Delicious’ tasteful reaction to negative feedback


I recently wrote a post about the changes that the social bookmarking site, Delicious, had made.

Since then I read other reports that the Delicious team have been working around the clock to fix things. There has been a lot of activity on their Facebook page as die-hard fans have been voicing their opinion over the changes.

I visited the site. There are a lot (and I mean “a lot”) of very unhappy people. The comments are almost 100% scathing of the changes that Delicious had made. I tried to read through all of the comments, but they just kept going, and going.

It seems that, in the hours after the “change”. a lot of functionality had been lost. This combined with the fact that no-one knew the changes were coming (Chad Hurley and Steve Chen hadn’t made any announcement), was what people were livid about.

I’m not certain, but it almost seems that the Delicious team were surprised at how many people were affected by this. Here’s a quote from a post  “All Things D” published on the 26th September:

Expectations aren’t terrifically high for the new Delicious, given the rareness of tech comeback stories and the fact that Delicious was never really that popular.

(Looking at the comments on that post, you can already see a hint of the fury that was coming).

One thing that did strike me was the reaction from the Delicious people (“delishites”). It was quite responsive. They seemed to swing into action, and, when there was a valid complaint, they responded. They also set up a blog  where they posted regular updates of their activities.

I was impressed. This seemed to be a company that was reacting to their users. And their users seem to be responding positively to this. There seem to be a change in the mood…

However…

Looking at Delicious’ Facebook page lately it seems that the positive “vibes” was short-lived. It seemed that, as more people discovered the “disaster” of changes that were made, that they have gravitated to the Delicious’ Facebook page to spray their fury on Delicious’ wall.

In any case…

In any case, it seems that Delicious are working hard to “fix” their product. In fact, when I logged in today I noticed that the new Delicious was starting to look more, and more like the old Delicious.

I’m curious how this will continue…

Note: here is one of the latest post on the “All Things D” post regarding the Delicious Redesign.

My bookmarks for the week ending 2 October 2011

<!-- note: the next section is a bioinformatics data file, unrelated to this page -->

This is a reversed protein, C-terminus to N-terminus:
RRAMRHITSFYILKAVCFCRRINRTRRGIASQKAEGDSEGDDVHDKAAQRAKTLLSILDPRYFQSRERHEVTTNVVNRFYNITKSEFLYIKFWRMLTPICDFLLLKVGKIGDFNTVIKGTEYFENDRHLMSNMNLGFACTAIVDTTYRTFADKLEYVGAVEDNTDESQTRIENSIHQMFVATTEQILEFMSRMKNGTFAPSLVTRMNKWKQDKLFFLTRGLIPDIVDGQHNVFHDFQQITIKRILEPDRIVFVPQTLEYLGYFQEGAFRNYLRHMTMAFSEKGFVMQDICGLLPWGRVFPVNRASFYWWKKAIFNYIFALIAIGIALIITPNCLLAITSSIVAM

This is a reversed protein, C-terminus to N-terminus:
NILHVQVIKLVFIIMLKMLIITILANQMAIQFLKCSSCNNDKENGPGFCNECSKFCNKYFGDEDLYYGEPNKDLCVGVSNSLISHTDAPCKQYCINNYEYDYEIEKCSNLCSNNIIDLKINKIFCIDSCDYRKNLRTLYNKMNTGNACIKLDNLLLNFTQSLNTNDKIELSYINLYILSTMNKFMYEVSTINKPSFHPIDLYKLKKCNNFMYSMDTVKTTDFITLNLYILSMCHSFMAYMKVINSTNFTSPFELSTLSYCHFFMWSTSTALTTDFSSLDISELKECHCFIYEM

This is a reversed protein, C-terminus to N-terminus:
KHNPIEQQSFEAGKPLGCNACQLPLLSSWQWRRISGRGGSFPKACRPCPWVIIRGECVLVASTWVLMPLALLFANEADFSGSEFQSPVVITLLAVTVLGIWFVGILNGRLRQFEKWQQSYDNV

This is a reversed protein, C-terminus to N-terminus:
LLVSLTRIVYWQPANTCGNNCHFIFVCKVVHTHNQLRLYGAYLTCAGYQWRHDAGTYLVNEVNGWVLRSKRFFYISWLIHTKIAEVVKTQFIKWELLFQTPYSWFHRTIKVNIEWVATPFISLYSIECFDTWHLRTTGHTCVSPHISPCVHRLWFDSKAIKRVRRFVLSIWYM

Software can be like a Swiss army knife – full of features that no-one actually uses.

tags: productivity UX

Posted from Diigo. The rest of my favorite links are here.

Delicious? The new flavo(u)r is an aquired taste.

The social bookmarking site Delicious has just had a make-over.

And I’m still getting used to it.

2008

The last time Delicious had a make over was back in 2008 (when it went from being Del.icio.us to being Delicious. Click on this link to see a video that was released at the time to “show” the differences. This post by Demetrius gives a side-by-side comparison.

Not everyone liked the new design. Nathan Bowers posted a long listed of “issues” he saw with the 2008 redesign (along with a marked-up screen shot). See his interesting post here. A lot of the criticisms he made, had to do with white space.

2011

Fast forward to present day & Delicious has been bought by AVOS (former founders of YouTube, and after several months, the social bookmarking site has a new face & is back in beta.

What this effectively means is that the changes to Delicious ain’t over yet. In fact, it seems that Chad Hurley and Steve Chen are open to suggestions about the site. In fact, in a Delicious blog post they use a Marty McFly (Back to the Future) quote to describe how they felt:

“What if they say I’m no good? What if they say, ‘Get outta here, kid, you got no future?’ “

And what are the changes?

They have introduce “stacks“. These are groups of related bookmarks links, that users can create and make available for other users. Stacks are demonstrated in a You Tube video that was posted at the same time,